2nd Sunday of Easter


The image that comes to my mind of Thomas putting his hand into the wounds of Jesus is one that is difficult to consider.  Over the years of hearing this Gospel, my most frequent thought has been; don’t be like Thomas, do not doubt the living Christ but believe!  I haven’t really dared to delve into the actual idea of the disciple actually putting his hands into Jesus’ wounded hands and side…until now.   In the shock of seeing his friend alive and the likely embarrassment because of his disbelief when others told the story, I imagine that Thomas must have moved timidly, slowly, tenderly as he touched the flesh of Jesus.

”Our greatest strength lies in the gentleness and tenderness of our hearts” Rumi

 

The collection of prayers that is known as the Divine Office or the Liturgy of the Hours is also known as the prayer of the church, they are ancient prayers that priests, religious, and the laity pray each day.                                                          The first prayer of the day, the Canticle of Zachariah, is grounded in the Hebrew Bible and its promises fleshed out in the Gospel of Luke, thus having a solid Scriptural underpinning.

Some of the words of this prayer are worth taking a closer look at in this season of Easter.  They are words of comfort and peace, filled with a gentle assurance from our Creator.

“In the tender compassion of our God the dawn from on high shall break upon us,   to shine on those who dwell in darkness and the shadow of death, and to guide our feet in the way of peace.”

What a beautiful thought to begin the day, the “tender compassion of our God” breaking upon us!  During these days of snow and cold on a spring day, in days when things can be uncertain and challenging, it is reassuring to read these ancient words giving us a reminder that God is with us, in tenderness and compassion.                Reading this prayer reminds me how very important words are.  I make an effort every day to be aware of my words, some days I am more successful than others but the idea is never far from my mind.   In spite of occasional frustrations and unforeseen pitfalls, words of kindness, hope, and healing are important and need to be a part of my default settings.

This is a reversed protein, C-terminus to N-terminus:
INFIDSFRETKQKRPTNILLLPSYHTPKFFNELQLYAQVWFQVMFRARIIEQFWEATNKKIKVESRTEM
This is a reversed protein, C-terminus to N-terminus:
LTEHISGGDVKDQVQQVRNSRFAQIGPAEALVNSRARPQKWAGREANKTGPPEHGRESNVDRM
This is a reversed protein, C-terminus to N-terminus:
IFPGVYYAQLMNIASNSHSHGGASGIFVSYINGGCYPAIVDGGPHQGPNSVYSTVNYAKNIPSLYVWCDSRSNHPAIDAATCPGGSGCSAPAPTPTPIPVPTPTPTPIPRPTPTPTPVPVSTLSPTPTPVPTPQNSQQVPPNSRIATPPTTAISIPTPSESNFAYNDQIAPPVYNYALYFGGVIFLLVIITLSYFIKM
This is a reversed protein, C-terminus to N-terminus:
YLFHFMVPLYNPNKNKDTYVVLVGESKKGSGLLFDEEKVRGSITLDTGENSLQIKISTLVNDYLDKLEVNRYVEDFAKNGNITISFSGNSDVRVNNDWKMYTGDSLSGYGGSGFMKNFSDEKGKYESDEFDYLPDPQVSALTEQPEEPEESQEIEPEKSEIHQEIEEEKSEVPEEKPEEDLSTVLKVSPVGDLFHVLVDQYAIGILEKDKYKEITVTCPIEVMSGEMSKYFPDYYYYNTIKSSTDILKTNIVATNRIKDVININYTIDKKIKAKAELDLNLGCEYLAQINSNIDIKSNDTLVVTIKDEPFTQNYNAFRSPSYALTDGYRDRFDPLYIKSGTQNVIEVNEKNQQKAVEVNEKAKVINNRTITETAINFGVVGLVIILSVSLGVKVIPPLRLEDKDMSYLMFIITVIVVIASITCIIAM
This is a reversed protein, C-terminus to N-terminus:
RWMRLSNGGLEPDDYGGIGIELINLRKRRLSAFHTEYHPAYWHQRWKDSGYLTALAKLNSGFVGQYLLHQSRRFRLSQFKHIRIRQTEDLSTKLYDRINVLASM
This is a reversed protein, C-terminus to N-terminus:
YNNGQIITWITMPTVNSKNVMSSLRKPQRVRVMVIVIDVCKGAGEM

Whenever I hear the words tenderness, gentleness, or compassion or even when I speak them, I can feel my blood pressure drop, and my mind and body relax.  Those words, those postures give us comfort, they unify us, they just make us feel better.  Tenderness may not make headlines or even be easily identified in our everyday lives but when we feel it in giving or receiving, it changes things and makes us better.  Those sentiments actually empower us, there is a sense of tenderness and compassion coming from God and flowing into us in a mystical powerful way.

“When we honestly ask ourselves which person in our lives means the most to us, we often find that it is those who, instead of giving advice, solutions, or cures, have chosen rather to share our pain and touch our wounds with a warm and tender hand.”  Henri Nouwen

My prayer today is that I am able, that we are able to engender tenderness with ourselves and with each other as we continue to live these 50 days of Easter.  I pray that we can, through God’s grace, tenderly place ourselves near the wounds of others and compassionately walk with those who are in pain.  I pray that we are all able to approach this world of ours with a gentle touch and the confidence that In the tender compassion of our God the dawn from on high will break upon us.

Extending a Blessed Easter Season to all,

Faithfully,

Rev. Colleen